Sample blurb:"Punctuation..? explains the functions and correct uses of 21 of the most used punctuation marks. It is humorous, fully illustrated using real life scenarios and is for a wide age range (young to ageing) and intelligence (emerging to expert). This book also makes an ideal gift, birthday present or special occasion gesture."
Ingenuous, somewhat endearing line drawings combined with simple and straightforward punctuation rules and examples make Punctuation..?, from User Design, a bit of a one-off.
I must admit I didn't even know there were 21 punctuation marks, much less how to use some of the more obscure ones such as the Pilcrow (so that's what it's called), the Guillemets (so that's what they're called - despite living in France) and the Interpunct (so that's what... etc.). See the contents page below if you're not sure what I'm talking about either.
The book is aimed at a general audience and seems to be gunning for the Eats, Shoots and Leaves (by Lynne Truss) category of fun-but-frightfully-useful-if-this-is-your-thing literary self-help volumes.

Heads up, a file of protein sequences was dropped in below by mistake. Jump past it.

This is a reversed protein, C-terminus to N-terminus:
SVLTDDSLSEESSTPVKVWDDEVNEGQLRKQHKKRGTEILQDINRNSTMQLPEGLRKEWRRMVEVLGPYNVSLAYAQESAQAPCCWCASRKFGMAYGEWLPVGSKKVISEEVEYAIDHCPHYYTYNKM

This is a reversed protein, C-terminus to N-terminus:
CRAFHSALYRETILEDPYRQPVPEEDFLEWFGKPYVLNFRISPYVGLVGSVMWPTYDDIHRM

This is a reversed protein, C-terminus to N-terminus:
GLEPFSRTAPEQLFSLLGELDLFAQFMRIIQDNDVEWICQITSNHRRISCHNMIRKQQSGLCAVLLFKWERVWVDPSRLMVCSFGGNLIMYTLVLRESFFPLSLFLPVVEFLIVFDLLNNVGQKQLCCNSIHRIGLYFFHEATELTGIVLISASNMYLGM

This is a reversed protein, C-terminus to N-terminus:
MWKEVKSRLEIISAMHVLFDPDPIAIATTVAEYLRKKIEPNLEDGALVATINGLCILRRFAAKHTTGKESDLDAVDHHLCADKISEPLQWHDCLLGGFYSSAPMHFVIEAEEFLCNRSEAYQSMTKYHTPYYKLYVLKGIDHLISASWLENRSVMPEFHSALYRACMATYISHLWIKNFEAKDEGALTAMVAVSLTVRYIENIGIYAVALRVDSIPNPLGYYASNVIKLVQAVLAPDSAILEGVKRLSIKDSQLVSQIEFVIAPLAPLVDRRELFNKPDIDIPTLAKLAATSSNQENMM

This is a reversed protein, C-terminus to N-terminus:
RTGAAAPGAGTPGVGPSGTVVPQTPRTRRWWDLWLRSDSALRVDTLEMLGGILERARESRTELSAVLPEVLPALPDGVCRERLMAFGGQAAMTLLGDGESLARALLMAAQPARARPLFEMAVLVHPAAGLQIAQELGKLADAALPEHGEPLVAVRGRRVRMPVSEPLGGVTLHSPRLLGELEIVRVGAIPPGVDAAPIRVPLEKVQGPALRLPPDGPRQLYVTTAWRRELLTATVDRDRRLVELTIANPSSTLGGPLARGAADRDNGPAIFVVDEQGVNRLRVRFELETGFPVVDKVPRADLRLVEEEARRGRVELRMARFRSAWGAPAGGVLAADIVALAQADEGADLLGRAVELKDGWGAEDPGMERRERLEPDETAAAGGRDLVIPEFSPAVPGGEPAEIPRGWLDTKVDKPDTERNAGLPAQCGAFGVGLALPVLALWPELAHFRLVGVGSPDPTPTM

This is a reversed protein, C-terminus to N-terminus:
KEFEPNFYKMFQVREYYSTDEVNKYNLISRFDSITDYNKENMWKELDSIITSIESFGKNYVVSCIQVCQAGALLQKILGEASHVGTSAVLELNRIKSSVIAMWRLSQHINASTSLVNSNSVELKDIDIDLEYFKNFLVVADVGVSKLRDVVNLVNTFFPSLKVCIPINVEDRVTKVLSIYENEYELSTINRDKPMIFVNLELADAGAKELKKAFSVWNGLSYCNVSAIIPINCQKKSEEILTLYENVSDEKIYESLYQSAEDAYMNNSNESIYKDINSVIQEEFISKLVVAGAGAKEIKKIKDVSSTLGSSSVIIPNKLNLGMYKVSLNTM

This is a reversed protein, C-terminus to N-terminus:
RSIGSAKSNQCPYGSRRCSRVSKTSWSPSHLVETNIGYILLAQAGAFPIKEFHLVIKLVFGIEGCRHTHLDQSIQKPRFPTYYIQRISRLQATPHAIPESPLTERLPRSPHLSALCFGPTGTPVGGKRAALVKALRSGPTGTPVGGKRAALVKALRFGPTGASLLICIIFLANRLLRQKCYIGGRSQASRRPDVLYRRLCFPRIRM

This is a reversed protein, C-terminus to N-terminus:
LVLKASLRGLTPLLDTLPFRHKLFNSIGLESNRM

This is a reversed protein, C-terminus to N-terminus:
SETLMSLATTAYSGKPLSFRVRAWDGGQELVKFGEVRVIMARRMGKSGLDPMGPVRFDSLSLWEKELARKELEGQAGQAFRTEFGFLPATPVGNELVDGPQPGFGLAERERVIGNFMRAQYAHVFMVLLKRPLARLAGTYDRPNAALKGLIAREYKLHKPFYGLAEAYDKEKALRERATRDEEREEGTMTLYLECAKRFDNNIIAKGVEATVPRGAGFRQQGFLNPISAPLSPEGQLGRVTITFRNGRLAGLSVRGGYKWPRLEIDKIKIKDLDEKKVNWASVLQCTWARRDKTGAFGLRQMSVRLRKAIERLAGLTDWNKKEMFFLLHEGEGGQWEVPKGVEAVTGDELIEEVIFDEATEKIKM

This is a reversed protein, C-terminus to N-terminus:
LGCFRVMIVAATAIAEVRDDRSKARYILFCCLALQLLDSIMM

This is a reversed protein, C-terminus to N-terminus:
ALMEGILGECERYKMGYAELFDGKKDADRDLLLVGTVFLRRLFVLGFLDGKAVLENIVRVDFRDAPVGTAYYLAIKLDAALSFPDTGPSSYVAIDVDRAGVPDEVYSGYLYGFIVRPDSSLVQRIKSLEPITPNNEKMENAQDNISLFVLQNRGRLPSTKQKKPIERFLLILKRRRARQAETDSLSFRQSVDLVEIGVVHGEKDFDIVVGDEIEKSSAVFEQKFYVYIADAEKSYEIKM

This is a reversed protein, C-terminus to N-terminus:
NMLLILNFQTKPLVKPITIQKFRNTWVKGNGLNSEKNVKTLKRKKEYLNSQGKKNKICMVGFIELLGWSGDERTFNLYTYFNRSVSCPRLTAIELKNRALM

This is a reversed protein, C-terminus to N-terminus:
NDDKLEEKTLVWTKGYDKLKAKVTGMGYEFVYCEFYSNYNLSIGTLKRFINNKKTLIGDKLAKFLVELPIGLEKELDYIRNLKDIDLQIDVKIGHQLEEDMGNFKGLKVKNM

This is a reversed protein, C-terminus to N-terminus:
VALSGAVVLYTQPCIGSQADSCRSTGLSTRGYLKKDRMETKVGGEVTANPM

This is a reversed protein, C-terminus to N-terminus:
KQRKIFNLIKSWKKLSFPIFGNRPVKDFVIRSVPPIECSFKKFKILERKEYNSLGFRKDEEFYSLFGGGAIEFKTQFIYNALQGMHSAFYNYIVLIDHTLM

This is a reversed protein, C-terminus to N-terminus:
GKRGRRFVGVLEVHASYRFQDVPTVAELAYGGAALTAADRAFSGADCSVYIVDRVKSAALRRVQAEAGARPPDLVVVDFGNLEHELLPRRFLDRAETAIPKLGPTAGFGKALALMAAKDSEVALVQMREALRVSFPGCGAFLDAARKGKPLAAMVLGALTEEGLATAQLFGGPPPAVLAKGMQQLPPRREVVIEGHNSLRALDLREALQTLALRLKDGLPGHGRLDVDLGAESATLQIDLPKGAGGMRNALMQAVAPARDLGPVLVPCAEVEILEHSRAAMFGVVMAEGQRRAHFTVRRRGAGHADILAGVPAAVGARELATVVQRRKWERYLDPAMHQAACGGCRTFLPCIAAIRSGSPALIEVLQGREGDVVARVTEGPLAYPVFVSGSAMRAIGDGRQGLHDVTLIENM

Curiously, for a self-proclaimed humorous book (see blurb) there isn't any in the actual explanations or examples, which are dry enough to have been lifted directly from a scholarly grammar tome, but there's no denying their clarity and indeed brevity, err, efficacy.
In the end it's a pleasant little book, certainly original in its design, and if you are looking for some crystal clear explanations, especially on things like the dreaded apostrophe, which gets six pages, or the subtleties between dashes and hyphens, commas, colons and semi-colons, you could do worse than to check out Punctuation..?.
You need to know that it's slim though - Amazon call it a pamphlet - and at £10 new (although check Amazon, hint, hint) a little steep considering...
Sab Will is, or has been, a freelance teacher, teacher trainer, director of studies, ELT writer, fanatical blogger, Facebook freak and website weirdo. He is also a well-known street photographer, abstract artist, poet and Paris city chronicler. The 'well-known' bit only applies to those who know him well, however.